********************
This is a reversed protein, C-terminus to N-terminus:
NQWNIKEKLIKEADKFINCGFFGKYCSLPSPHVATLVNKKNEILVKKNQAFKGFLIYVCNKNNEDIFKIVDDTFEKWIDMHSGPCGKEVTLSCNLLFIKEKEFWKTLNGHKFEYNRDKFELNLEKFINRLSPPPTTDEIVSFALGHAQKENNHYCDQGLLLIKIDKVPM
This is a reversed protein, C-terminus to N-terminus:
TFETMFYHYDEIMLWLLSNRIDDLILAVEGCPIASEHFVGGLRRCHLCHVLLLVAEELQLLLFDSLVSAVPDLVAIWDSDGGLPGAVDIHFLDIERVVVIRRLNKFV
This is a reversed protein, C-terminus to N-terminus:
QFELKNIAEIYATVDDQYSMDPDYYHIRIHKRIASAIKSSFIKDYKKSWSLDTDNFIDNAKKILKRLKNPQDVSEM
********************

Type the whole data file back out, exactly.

This is a reversed protein, C-terminus to N-terminus:
NQWNIKEKLIKEADKFINCGFFGKYCSLPSPHVATLVNKKNEILVKKNQAFKGFLIYVCNKNNEDIFKIVDDTFEKWIDMHSGPCGKEVTLSCNLLFIKEKEFWKTLNGHKFEYNRDKFELNLEKFINRLSPPPTTDEIVSFALGHAQKENNHYCDQGLLLIKIDKVPM
This is a reversed protein, C-terminus to N-terminus:
TFETMFYHYDEIMLWLLSNRIDDLILAVEGCPIASEHFVGGLRRCHLCHVLLLVAEELQLLLFDSLVSAVPDLVAIWDSDGGLPGAVDIHFLDIERVVVIRRLNKFV
This is a reversed protein, C-terminus to N-terminus:
QFELKNIAEIYATVDDQYSMDPDYYHIRIHKRIASAIKSSFIKDYKKSWSLDTDNFIDNAKKILKRLKNPQDVSEM